CUNA Regulatory Comment Call
October 22, 2004
Proposal to Withdraw from Noncash
(Not a Major Rule)
- The Federal Reserve Board (Board) is asking for comments on a proposal to withdraw from the collection and processing of definitive municipal bonds and coupons issued by state and local governments by the end of 2005.
- Declining demand and availability of alternate service providers is prompting the Boards proposal to withdrawal from this service.
- According to the Federal Reserve, it will be difficult for the Reserve Banks to recover the costs of this service in coming years because of declining demand and fixed-costs.
- This proposal does not include or impact the redemption of Treasury coupons currently handled by the Reserve Banks.
- Comments are due by December 20, 2004. Please submit your comments to CUNA by December 6, 2004.
Please feel free to fax your responses to CUNA at 202-638-7052; e-mail them to Associate General Counsel Mary Dunn at email@example.com and to Assistant General Counsel Lilly Thomas at firstname.lastname@example.org or mail them to Mary and Lilly in c/o CUNAs Regulatory Advocacy Department, 601 Pennsylvania Avenue, NW, South Building, Suite 600, Washington, DC 20004-2601. You may also contact us at 800-356-9655, ext. 6733, if you would like a copy of the proposed guidance, or you may access it on the Internet here.
Noncash items under Regulation J (12 CFR 210.2(k)) are registered definitive municipal securities or bearer bonds that have been issued with interest coupons in certificated or physical form by local governments, as well as by states and their political subdivisions and agencies. The Federal Reserve Banks provide a service to depository institutions for the collection of definitive municipal securities. The "noncash collection service" provided by the Reserve Banks accepts deposits of coupons or bonds from depository institutions, identifies the appropriate paying agent, and presents the items to the paying agent for collection.
Originally, Reserve Banks offered both safekeeping and collection services in the securities business. However, they withdrew from the safekeeping business in 1993. While continuing to provide the priced noncash collection service, the Reserve Banks reduced noncash collection operation sites from 22 to one because of a decline in volume.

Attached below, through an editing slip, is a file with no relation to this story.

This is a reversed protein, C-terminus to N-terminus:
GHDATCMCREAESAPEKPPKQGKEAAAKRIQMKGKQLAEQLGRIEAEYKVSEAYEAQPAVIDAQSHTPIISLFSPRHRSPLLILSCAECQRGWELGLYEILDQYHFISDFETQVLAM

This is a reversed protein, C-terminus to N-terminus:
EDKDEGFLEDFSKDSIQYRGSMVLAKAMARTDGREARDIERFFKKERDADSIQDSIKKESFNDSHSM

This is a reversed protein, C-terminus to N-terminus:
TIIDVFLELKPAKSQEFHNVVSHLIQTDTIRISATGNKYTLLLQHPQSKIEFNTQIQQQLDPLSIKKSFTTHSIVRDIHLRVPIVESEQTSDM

The noncash collection service is a separate business and is the smallest Reserve Bank priced service. In 2004, it represents less than 0.2 percent of the total budgeted priced financial services costs.
PROPOSAL TO WITHDRAW FROM NONCASH COLLECTION SERVICE
The Reserve Banks have requested to withdraw from the noncash collection service. Besides a small amount of definitive municipal securities being held in safekeeping for the Treasury Tax and Loan and Discount collateral programs, the elimination of this service should have no material adverse effect on the Federal Reserves ability to discharge any other responsibilities. This proposal does not include or impact the redemption of Treasury coupons currently handled by the Reserve Banks. There are additional factors that are being considered in analyzing this proposal.
- Decline in Volume and Underrecovery of Cost
- The volume of the Reserve Banks noncash collection is expected to decline by one-third in 2005. Already, it has decreased an average of 20 percent annually over the past five years, and 85 percent since 1995. The volume decline is accelerating because fallen interest rates prompted issuers to call high-interest-rate bonds and issue bonds in book-entry form with lower rates.
- There has also been a decline in the number of customers and paying agents that use the Reserve Banks noncash collection service.
- It will be difficult for the Reserve Banks to recover the costs of this service in next few years. Starting in 2005, the Reserve Banks expect a significant underrecovery of costs.
- Alternative Service Providers
- There are other service providers that may provide an adequate level of the same service. Some correspondent banks, such as corporate credit unions, provide services to their customers for processing definitive municipal securities. DTC also provides both securities safekeeping service and an over-the-counter collection service for its participants.
- Another alternative is for market participants to present directly to the paying agent. Depository institutions that present directly would avoid explicit fees because paying agents do not charge presenters for the redemption of their coupons or bonds; however, they may incur additional internal resource costs.
- To facilitate the identification of paying agents, the Reserve Banks are considering making their paying agent database available on the Internet. The list would be current as of the last day of the service and would include securities descriptions and associated paying agents with phone numbers and addresses.
QUESTIONS TO CONSIDER REGARDING
- Are there alternative service providers or substitutable services that have not been mentioned in this Comment Call?
- If presenting directly to paying agents, would you find it useful to have access to the Reserve Banks paying agent database?
- Are there any other tools you may find useful to facilitate the transition?
- Are there any public benefits of continuing this service that have not been mentioned?
- Other comments?
Eric Richard General Counsel (202) 508-6742 email@example.com |
Mary Mitchell Dunn SVP & Associate General Counsel (202) 508-6736 firstname.lastname@example.org
Jeffrey Bloch Assistant General Counsel (202) 508-6732 email@example.com
Lilly Thomast Assistant General Counsel (202) 508-6733 firstname.lastname@example.org